The Diary of a Young Girl, Anne Frank
My aunt gave me this book in 4th grade. I have no idea why to be honest. Maybe she'd liked it as a kid and wanted to share it with me, her bookworm niece? For whatever reason, I am forever grateful. I didn't get this book at first. WWII was just a vague concept in my head, the Holocaust a word that I knew was bad but didn't really get why. Anne explained that to me. She also though was infallibly honest. I think we heroize her a bit too much. She was a teenager; she fought with her mother and her sister, she had a crush on the only boy she could, she was a brat at times, a saint at others. Her flaws were amplified by the situation she found herself in, as were her great moments. I appreciated her more when I was older and I marvel now. This girl, in hiding for persecution based only on her beliefs, wrote that, in spite of everything, she still believed that people were good at heart. One of my favorite moments of my semester abroad was visiting the Secret Annex and paying my respects to the dreamer who hid there. It brought into my world something I had only imagined in a book.
Pride & Prejudice, Jane Austen
I came very late to Austen. Shocking I know and one of my best friend was the one who properly introduced me to her finally in high school. Once I'd had my first introductions, there was no going back. Austen's brand of romance, humor and tone hits such a perfect cord with me, I read a lot of literature simply because it is marketed as "Austenesque." I even read all the continuations, moderizations; I watch all the movies, no matter that I've seen five other versions. Hell, I own three versions of Pride & Prejudice on DVD. Well this isn't my favorite of Austen's work (Persuasion holds that honor), it was the first I read and therefore the one I owe for making me a Janeite.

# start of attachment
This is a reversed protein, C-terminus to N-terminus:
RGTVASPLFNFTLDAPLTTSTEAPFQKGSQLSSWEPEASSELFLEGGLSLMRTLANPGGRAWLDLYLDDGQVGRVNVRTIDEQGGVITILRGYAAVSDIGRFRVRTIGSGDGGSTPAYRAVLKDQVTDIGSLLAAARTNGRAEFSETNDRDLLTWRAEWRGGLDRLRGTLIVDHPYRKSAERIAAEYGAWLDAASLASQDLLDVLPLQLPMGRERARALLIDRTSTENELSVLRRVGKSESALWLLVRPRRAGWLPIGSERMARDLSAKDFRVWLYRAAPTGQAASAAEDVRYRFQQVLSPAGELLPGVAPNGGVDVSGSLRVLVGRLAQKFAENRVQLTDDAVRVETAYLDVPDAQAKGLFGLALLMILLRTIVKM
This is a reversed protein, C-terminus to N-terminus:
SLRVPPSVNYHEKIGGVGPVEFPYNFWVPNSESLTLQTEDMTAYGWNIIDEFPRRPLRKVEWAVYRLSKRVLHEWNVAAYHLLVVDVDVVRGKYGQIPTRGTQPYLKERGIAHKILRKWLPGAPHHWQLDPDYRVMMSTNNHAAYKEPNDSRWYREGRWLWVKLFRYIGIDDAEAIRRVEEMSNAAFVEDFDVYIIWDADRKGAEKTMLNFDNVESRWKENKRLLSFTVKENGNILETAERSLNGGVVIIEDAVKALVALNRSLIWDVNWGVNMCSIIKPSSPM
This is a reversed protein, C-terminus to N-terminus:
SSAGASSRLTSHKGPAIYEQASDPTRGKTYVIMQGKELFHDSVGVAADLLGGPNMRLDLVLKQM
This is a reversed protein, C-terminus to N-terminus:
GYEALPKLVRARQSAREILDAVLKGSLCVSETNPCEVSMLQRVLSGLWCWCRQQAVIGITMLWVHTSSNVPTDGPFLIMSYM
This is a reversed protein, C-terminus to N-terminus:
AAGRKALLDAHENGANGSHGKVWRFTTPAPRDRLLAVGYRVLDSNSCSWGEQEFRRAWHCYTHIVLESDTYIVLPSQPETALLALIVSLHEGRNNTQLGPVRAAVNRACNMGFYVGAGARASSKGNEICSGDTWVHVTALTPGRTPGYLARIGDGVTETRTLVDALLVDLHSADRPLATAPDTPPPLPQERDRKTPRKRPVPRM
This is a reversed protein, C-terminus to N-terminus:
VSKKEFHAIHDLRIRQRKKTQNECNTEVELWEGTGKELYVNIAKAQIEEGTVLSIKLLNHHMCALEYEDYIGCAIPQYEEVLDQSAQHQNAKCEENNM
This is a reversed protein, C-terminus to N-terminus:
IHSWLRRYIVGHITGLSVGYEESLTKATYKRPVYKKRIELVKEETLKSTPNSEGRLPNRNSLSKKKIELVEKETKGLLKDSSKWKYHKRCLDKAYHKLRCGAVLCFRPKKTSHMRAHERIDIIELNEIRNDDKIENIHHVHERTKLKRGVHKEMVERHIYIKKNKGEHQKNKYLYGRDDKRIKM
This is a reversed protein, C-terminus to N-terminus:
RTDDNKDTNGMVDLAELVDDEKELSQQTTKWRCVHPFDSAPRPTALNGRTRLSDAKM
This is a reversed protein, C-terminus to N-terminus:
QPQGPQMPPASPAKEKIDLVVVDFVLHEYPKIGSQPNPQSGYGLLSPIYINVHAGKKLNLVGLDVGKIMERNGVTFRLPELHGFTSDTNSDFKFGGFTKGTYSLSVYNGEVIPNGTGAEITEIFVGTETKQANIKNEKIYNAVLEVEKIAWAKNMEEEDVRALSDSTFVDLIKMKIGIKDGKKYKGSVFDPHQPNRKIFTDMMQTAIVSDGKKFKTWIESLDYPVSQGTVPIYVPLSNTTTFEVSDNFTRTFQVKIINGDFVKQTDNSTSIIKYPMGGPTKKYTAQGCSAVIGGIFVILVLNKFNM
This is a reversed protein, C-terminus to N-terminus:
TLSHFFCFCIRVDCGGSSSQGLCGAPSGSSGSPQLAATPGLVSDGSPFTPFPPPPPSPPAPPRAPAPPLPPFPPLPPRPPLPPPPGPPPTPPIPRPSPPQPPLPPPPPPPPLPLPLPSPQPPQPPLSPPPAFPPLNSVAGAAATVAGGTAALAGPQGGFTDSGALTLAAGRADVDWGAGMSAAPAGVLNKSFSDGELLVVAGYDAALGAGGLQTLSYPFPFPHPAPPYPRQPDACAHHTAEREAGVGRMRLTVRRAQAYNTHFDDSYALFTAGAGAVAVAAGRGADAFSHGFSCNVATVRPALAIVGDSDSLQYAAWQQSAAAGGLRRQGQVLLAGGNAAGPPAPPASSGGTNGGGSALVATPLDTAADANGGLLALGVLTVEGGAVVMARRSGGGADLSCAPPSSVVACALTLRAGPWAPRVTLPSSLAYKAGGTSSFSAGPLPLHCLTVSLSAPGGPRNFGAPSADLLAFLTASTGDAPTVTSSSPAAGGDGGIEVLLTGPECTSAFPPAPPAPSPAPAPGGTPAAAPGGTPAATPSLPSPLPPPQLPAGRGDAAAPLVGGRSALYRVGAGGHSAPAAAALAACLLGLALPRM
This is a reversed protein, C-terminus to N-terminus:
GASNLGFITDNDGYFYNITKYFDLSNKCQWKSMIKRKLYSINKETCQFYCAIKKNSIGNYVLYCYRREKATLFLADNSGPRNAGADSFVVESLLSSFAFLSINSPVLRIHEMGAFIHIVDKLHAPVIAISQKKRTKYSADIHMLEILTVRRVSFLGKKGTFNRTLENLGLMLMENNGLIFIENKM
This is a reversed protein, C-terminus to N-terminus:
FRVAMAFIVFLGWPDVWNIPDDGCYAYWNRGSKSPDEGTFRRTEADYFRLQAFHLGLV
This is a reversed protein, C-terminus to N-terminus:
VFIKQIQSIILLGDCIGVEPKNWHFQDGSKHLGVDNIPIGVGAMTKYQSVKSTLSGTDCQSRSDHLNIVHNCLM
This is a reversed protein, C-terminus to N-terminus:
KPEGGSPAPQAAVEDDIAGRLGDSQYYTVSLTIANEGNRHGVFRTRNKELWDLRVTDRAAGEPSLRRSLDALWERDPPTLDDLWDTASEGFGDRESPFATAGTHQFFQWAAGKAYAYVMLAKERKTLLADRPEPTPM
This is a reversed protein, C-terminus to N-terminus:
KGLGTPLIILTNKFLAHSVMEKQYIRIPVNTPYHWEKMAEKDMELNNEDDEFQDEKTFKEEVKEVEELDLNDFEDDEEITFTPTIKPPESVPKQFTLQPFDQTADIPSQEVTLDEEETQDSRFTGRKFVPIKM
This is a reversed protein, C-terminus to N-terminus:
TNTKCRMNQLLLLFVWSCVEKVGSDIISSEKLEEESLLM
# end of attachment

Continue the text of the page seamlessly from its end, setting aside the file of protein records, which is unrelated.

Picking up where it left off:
Confessions of an Ugly Stepsister, Gregory Maguire
I think I found this wandering the aisles of Borders. I had read Wicked and enjoyed it though it was a dense read and Confessions sounded as if it were along the same lines. Not so. Confessions was a much more approachable book, a book with a much clearer plot and the lines of the story, while still grey, a bit easier to follow. It was not the first time I had read a revisionist novel (clearly since I had read Wicked), but it was the first time I grasped how cool the concept could be. Iris was my kind of girl; a brilliant, plain Jane, someone who is just trying to do the right thing and who, in a moment of weakness, thinks about doing the selfish thing. Many years later, Confessions would inspire my senior thesis ensuring that fairy tale retellings will always fascinate me and also remind me that nothing is as black and white as we would like.
The Little Prince, Antoine de Saint-Exupery
I think perhaps I saved the best for last. The Little Prince is a book you have to grow into. I had a copy on my shelves from an early age though I've no idea where it came from. I had read it, enjoyed it and then forgotten about it. Then it was handed to me in 11th grade French class and suddenly it was a book of wisdom, of life lessons, a book I could always turn to for comfort, for hope, for a touch of whimsy when I needed it. It teaches you that there is always more than one way to look at something, that you must always tend your baobabs, and that sometimes, those things staring you in the face are the very things you were looking for in the first place. It is a story of trying to find one's way home and the things you discover along the way. While high school French class touched me in many ways, The Little Prince is the gift I treasure most and I'll pull out my copies (one in English and in black and white, one in French with the color illustrations) and remind myself of its lessons whenever I have a bad day.